talking out in the open how to protect themselves from a possible lawsuit.
Summum's seven principles offer a fascinating complement to philosophical
contemplation that youth at the high school level may find intriguing. None of
the seven principles (or perspectives on existence) have the usual immoral
implications of other cults or mysterious religious entities. I would encourage
others before making up their minds that they check out the Summum website and
decide for themselves. In practice, some of the members of Summum may tend
towards a liberal perspective rather than a conservative perspective, but
considering Summum was funded in 1975 and context of the times, it's
understandable that the flavor of those times would be incorporated into its
teachings. Nevertheless the seven principles can be extended to any political
persuasion and can embrace other religious much like Buddhism in some respects.
The Summum lawyer has an important point. For too long, the "majority
rules" mentality has been taken for granted, and has resulted in a
systematic bias in favor of the LDS Church in acquiring land adjacent to public
schools. This test case is necessary to challenge the reigning hegemony of the
LDS Church and the corruption that has snuck into the system.
If I understand the law ALL religions, not just LDS, have the same opportunity
to have release time seminary programs. In practicality most religions don't
because of the number of followers in any school, but in a rare case here or
there, some religions have release time programs at some schools. Bottom line,
the property should go to the highest bidder in an open transparent process. If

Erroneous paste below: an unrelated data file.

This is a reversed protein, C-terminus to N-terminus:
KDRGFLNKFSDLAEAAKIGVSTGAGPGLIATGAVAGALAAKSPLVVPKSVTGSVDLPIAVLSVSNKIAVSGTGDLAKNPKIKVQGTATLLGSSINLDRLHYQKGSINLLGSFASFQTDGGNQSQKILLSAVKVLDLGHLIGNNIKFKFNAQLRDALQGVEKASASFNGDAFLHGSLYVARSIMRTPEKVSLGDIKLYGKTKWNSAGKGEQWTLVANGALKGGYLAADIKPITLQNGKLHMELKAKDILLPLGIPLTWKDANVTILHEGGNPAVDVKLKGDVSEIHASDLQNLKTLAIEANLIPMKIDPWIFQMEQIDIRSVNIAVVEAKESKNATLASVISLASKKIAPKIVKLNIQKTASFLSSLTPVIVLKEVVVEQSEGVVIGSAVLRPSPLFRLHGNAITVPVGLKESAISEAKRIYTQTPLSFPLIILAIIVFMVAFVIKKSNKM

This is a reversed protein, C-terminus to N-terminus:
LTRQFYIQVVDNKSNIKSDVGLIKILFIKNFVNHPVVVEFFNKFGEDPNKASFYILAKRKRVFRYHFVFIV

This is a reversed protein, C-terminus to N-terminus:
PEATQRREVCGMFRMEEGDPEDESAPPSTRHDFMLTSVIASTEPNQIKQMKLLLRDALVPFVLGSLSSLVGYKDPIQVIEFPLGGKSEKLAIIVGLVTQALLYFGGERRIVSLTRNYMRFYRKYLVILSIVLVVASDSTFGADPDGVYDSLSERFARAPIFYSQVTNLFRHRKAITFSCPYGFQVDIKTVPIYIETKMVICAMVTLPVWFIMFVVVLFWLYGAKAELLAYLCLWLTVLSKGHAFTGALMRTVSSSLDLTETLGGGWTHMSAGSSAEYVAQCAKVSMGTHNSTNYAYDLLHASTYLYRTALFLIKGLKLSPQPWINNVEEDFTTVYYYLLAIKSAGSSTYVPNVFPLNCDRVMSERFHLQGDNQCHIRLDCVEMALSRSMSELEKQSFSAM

not, the courts could rule release time seminary programs give preferential
treatment to the those of the LDS faith over others and could end all programs.
What is religion doing in our public schools to begin with. Yes, I understand
the building is not on school property and yes I understand that they have their
parents permission, but they are leaving school grounds during school hours. I
remember seminaries in every single school I attended growing up and I felt it
was wrong then and I still feel it is wrong. Public schools are for getting an
education not for religious worship or bible study class. Save it for church on
This is a joke right???Exactly how many Summan members are there in
the entire State of Utah?????Sorry Brian, but the majority does rule
and if that wasn't that case we'd have Democrats in charge in our State
Legislature.Wow.... this is much ado about nothing. Summan???
Never heard of it.You give the ACLU a bad name Mr Bernard.
Interesting.I lived a decade of my life in Utah, during the seminary
years. This is the first I've ever heard of Summan. Grnated, I may have been a
sheltered kid. But honesty, how many followers do they have that they expect
they need an institute to teach them.This is a ploy. Summan got
attention (for instance, now I know they exist). Now, I think they are looking
for a lawsuit.I'm sure there could be space for both, but I doubt
that that's what this lawyer envisions.Congrats, Summan. One more
person has heard of you.
lost in DC says:"It sounds like Summum wants the land to proselytize,